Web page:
Latest Climate Crisis: Slightly Less Mild Weather by 2065
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But it turns out that the rich actually got poorer under President Bush, and the income gap has been climbing under Obama. What's more, the biggest increase in income inequality over the past three decades took place when Democrat Bill Clinton was in the White House. The wealthiest 5% of U.S. households saw incomes fall 7% after inflation in Bush's eight years in office, according to an IBD analysis of Census Bureau data. A widely used household income inequality measure, the Gini index, was essentially flat over that span. Another inequality gauge, the Theil index, showed a decline. In contrast, the Gini index rose — slightly — in Obama's first two years. Another Census measure of inequality shows it's climbed 5.7% since he took office. Meanwhile, during Clinton's eight years, the wealthiest 5% of American households saw their incomes jump 45% vs. 26% under Reagan. The Gini index shot up 6.7% under Clinton, more than any other president since 1980.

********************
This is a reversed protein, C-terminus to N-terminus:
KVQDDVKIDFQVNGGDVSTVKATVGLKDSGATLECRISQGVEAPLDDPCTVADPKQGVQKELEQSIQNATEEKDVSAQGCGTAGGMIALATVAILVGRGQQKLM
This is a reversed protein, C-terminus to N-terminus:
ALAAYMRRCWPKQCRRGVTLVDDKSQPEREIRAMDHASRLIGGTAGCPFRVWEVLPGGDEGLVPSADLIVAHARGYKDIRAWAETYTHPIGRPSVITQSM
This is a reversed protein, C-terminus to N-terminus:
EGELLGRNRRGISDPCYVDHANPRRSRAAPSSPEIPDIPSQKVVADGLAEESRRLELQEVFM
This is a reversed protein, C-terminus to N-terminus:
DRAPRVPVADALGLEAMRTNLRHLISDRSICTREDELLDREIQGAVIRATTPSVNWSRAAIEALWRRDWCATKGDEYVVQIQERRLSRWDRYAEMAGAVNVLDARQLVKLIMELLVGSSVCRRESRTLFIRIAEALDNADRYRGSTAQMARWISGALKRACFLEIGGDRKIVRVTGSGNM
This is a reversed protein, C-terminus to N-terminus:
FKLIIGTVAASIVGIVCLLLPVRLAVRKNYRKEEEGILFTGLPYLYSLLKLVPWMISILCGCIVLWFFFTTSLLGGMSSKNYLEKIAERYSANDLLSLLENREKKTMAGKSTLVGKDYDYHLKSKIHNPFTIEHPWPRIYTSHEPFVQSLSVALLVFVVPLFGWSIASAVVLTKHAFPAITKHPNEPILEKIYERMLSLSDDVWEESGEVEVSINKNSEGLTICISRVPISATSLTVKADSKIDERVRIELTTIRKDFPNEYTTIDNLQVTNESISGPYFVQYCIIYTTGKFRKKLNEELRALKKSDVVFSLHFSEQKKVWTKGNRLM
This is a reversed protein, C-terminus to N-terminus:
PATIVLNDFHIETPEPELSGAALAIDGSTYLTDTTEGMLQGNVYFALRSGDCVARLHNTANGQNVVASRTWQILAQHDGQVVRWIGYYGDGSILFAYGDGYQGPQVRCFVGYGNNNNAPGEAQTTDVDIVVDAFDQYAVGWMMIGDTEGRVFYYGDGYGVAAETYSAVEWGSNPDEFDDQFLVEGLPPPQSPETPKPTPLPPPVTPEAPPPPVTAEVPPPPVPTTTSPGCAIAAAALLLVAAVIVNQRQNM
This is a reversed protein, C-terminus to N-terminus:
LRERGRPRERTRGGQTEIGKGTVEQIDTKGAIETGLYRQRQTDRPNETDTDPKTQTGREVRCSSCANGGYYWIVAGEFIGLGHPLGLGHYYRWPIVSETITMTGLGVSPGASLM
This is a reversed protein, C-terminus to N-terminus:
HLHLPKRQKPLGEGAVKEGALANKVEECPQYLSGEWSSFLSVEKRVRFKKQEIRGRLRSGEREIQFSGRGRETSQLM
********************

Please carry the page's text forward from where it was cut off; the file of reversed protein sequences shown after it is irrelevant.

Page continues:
The fair-lending task force's original policy paper undercuts the notion the financial crisis was all about banker "greed," though it certainly played a role after the fact. Rather, it offers compelling evidence that the crisis evolved chiefly from government mandates and threats to increase lending to applicants who could not afford them.Strangely enough, I remember reading about the study mentioned above way back when. It's nice to have someone other than President Bush to blame. Now, how do we dismantle this group?